6  So we are always confident, knowing that while we are at home in the body we are absent from the Lord. 7  For we walk by faith, not by sight.

8  We are confident, yes, well pleased rather to be absent from the body and to be present with the Lord.  9  Therefore we make it our aim, whether present or absent, to be well pleasing to Him.

10  For we must all appear before the judgment seat of Christ, that each one may receive the things done in the body, according to what he has done, whether good or bad. 11  Knowing, therefore, the terror of the Lord, we persuade men; but we are well known to God, and I also trust are well known in your consciences…

14  For the love of Christ compels us, because we judge thus: that if One died for all, then all died; 15  and He died for all, that those who live should live no longer for themselves, but for Him who died for them and rose again.

16  Therefore, from now on, we regard no one according to the flesh. Even though we have known Christ according to the flesh, yet now we know Him thus no longer.

17  Therefore, if anyone is in Christ, he is a new creation; old things have passed away; behold, all things have become new.

18  Now all things are of God, who has reconciled us to Himself through Jesus Christ, and has given us the ministry of reconciliation, 19  that is, that God was in Christ reconciling the world to Himself, not imputing their trespasses to them, and has committed to us the word of reconciliation.

20  Now then, we are ambassadors for Christ, as though God were pleading through us: we implore you on Christ’s behalf, be reconciled to God.

21  For He made Him who knew no sin to be sin for us, that we might become the righteousness of God in Him.


There are several terms used to describe a certain part of the process by which God saves us.  Consider the following terms with a simplified definition of each.

  • Eternal life describes both life without end in days, as well as the experience with which we live to the fullness without reservation – the very life of God.
  • Glorification refers to the fullness of our salvation we will receive when Christ returns to deliver us of the presence of sin and Satan and transform our bodies to resemble his.
  • Identification means to identify with the position of another: Christ identified with us in our humanity and carried the punishment of our sins – even death; we in turn identify with his righteousness and life.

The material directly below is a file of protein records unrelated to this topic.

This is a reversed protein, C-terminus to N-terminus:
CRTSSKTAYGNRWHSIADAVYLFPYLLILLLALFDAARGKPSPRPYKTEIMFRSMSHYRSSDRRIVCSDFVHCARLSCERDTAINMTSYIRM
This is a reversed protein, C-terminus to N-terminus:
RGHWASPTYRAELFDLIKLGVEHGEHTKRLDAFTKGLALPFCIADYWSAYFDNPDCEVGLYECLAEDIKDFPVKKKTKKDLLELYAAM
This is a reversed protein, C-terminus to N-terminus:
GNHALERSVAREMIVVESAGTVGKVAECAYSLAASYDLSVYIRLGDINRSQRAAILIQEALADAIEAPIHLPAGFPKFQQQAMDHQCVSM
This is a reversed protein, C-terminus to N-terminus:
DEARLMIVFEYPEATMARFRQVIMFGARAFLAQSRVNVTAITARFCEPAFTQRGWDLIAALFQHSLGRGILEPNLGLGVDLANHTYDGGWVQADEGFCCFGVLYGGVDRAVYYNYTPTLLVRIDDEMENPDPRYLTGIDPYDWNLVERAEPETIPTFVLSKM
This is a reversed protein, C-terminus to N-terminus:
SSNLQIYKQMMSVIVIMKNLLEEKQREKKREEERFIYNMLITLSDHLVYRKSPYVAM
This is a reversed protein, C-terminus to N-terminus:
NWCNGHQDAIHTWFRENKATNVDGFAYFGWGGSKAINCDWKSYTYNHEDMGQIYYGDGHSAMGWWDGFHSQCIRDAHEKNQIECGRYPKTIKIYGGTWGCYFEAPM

• Inheritance refers to what we will partake of as children of God, that which is rightly ours as children of God – both now and when Christ returns to take us to him.
  • Justification is a legal term meaning that no fault (or sin) is found in the accused.
  • Condemnation is a legal term which implies that the accused is found guilty and has been sentenced for punishment.
  • Reconciliation means to arbitrate and bring peace between two parties.
  • Regeneration or recreation means to bring to life, to make new.
  • Repentance means a 180 degree turn-around in will, attitude and behavior – to go the other way. Biblically it is used to mean one turns from sin towards God’s way of life.
  • Righteousness refers to what is right in the sight of God, and is often spoken of as a garment by which we are clothed to appear pure before God.
  • Substitution or propitiation with regard to our salvation refers to another who takes the punishment of sin on our behalf.

Now read through the text again and fit each of the following verses with one (or two) of these salvation terms that fit best.

  • V1 ————–
  • V2 ————–
  • V3 ————–
  • V5 ————–
  • V10 either ————– or ————–
  • V11 ————–
  • V14 ————–
  • V15 ————–
  • V17 ————–
  • V18 ————–
  • V20 ————–
  • V21 ————–

Application and Prayer

Which verses in today’s sccspeak the clearest to your conscience today?  Why does it press on your heart?  Spend some time to pray to God about that aspect of your salvation.  Then make time to worship God for this great gift of salvation in his Son Jesus Christ!